DHL Delivers for

May 1, 2005 improves the efficiency of its distribution centers by teaming with DHL.

The Salt Lake City-based online closeout retailer offers discount, brand-name merchandise and auctions. Its operations include a 350,000 square-feet distribution center in Salt Lake City and a smaller 120,000 square-feet facility in Indianapolis. In 2004, sales rose 80 percent to $221.3 million from $123.2 million the previous year.

In March 2004, the company wanted to cut its logistics bill. It reorganized its supply chain and contracted with DHL (Plantation, Fla.) to be its primary delivery company for shipping merchandise direct to consumers nationwide. uses DHL@home, an expedited business-to-residential delivery service developed in partnership with the U.S. Postal Service to fulfill orders for consumers nationwide, says John Eisenschenk, DHL's Chicago-based national account manager. Fifty percent of's sales now go through DHL. shares order information with DHL through a third-party system called K-Ship (Data Trak Technologies, St. Paul, Minn.). "We create a file manifest of all packages that run through our system and get put on the trucks," Martin explains. "We send DHL files daily that say, 'Here are the packages we are handing over to you.' They scan them in their system to verify that those packages have been imported into their system."

The true test for the partnership came during the 2004 holiday season. "November and December are roughly 40 percent of our revenue. It's what we live and die for," Martin says. Last year, online holiday shopping took off like a rocket. According to a recent report from JupiterResearch (Darien, Conn.), online retail spending during November and December 2004 reached $22.1 billion, up 22 percent from the previous year.

Unfortunately, ran into a huge holiday problem. "DHL's rate structure helped more products qualify for our free expedited shipping program," Martin explains. "Because more products qualified, more got shipped. More than we expected. Now that we know that, we will do a much better job forecasting next year." Roughly 60 percent more express packages than forecast had to be sent through DHL in the week prior to Christmas.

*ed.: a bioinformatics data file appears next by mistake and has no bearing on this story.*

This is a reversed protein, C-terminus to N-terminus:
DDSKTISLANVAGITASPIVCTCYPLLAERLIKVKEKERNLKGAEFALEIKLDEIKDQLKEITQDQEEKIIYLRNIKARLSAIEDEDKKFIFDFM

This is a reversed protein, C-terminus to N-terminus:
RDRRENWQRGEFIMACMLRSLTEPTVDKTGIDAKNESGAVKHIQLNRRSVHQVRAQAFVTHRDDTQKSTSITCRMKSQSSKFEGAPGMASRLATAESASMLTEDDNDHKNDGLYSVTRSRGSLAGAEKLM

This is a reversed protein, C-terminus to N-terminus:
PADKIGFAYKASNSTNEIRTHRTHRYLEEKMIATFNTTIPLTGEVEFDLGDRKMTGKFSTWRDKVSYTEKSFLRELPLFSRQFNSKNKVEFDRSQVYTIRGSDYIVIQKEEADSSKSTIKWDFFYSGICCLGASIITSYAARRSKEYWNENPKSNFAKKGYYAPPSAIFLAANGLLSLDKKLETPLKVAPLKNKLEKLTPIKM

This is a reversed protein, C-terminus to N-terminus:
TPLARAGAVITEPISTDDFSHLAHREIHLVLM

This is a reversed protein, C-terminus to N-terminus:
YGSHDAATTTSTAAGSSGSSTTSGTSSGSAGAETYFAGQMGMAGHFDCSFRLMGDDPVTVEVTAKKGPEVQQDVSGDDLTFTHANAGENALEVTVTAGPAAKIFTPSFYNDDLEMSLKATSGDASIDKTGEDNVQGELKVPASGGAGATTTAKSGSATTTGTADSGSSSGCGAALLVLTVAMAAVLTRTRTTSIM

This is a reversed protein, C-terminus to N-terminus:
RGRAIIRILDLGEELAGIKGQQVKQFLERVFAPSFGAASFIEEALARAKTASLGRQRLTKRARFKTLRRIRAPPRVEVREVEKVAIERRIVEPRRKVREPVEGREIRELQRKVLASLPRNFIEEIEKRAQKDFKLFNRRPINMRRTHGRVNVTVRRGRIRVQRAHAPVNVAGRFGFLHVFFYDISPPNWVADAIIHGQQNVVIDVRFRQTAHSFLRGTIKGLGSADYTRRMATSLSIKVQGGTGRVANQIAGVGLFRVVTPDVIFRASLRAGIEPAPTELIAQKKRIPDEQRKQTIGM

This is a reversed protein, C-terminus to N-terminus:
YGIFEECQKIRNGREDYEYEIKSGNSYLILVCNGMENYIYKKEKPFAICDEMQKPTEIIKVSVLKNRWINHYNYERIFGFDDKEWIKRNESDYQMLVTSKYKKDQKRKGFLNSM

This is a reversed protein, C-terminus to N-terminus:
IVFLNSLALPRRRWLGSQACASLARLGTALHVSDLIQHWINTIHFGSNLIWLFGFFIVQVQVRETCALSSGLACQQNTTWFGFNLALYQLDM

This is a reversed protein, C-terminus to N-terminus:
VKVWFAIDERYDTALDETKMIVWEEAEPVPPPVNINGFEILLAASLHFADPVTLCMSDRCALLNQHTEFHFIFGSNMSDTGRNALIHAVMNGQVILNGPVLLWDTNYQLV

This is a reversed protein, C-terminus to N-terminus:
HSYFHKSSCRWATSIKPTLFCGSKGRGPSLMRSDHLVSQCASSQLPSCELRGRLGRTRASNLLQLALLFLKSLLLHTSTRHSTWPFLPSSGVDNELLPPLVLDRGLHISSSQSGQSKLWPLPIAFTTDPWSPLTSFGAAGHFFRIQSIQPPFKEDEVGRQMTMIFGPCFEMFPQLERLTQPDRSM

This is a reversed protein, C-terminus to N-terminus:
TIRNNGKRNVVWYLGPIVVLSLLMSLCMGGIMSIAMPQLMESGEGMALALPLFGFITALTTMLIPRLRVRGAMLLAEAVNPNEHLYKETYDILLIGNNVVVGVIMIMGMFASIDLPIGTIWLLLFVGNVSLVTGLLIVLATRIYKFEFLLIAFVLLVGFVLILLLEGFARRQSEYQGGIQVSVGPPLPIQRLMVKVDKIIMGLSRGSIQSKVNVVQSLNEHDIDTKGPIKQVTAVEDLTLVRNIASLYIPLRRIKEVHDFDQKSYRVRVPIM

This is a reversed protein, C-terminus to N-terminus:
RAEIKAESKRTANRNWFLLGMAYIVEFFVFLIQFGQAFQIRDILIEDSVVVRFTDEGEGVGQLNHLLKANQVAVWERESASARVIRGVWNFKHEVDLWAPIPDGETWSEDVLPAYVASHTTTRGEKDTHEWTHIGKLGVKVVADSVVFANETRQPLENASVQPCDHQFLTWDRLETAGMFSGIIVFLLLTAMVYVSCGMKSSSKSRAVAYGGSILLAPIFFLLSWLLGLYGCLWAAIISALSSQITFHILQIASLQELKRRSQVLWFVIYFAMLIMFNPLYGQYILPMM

Communication was key to getting the orders delivered on time, says DHL's Eisenschenk. During the two weeks prior to Christmas, the companies had daily conference calls to obtain accurate shipment volume forecasts and anticipate the need for additional resources to accommodate the late season volume increases. In addition, trained DHL personnel were on-hand in the Salt Lake City facility to provide extra logistical support, performing services such as shrink-wrapping pallets, loading containers on trailers, coordinating truck line-haul moves, and assisting with other elements in the distribution process.

The service DHL provided kept's lateseason shoppers happy by delivering their orders on time for the holiday.

"You can imagine trying to build an operations system
around that— how difficult it can be, and how any minor miscalculation
can cause problems in the system."

Online Retailing to Grow 20 Percent in 2005

JupiterResearch projects continued strong growth for online retailing. The company forecasts that 2005 online retail sales from companies like will surpass $79 billion, up from $66 billion in 2004.

"The holidays present a great opportunity for retailers to acquire new customers for the long term," says Patti Freeman Evans, retail analyst at JupiterResearch. "Not only were millions of people shopping online for the first time, but three quarters of consumers bought from a site they had never purchased from before."